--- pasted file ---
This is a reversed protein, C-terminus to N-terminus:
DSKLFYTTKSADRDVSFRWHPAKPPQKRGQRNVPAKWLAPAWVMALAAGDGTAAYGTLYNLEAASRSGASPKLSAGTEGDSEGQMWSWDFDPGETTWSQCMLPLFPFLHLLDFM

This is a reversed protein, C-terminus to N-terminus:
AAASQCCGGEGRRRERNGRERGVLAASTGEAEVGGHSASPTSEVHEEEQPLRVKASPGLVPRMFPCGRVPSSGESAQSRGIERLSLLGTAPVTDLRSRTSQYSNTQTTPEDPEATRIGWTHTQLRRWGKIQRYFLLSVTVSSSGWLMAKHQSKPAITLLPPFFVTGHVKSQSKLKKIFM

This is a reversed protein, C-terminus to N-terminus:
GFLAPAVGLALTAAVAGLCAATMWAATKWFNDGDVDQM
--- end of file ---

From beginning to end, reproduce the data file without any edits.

This is a reversed protein, C-terminus to N-terminus:
DSKLFYTTKSADRDVSFRWHPAKPPQKRGQRNVPAKWLAPAWVMALAAGDGTAAYGTLYNLEAASRSGASPKLSAGTEGDSEGQMWSWDFDPGETTWSQCMLPLFPFLHLLDFM

This is a reversed protein, C-terminus to N-terminus:
AAASQCCGGEGRRRERNGRERGVLAASTGEAEVGGHSASPTSEVHEEEQPLRVKASPGLVPRMFPCGRVPSSGESAQSRGIERLSLLGTAPVTDLRSRTSQYSNTQTTPEDPEATRIGWTHTQLRRWGKIQRYFLLSVTVSSSGWLMAKHQSKPAITLLPPFFVTGHVKSQSKLKKIFM

This is a reversed protein, C-terminus to N-terminus:
GFLAPAVGLALTAAVAGLCAATMWAATKWFNDGDVDQM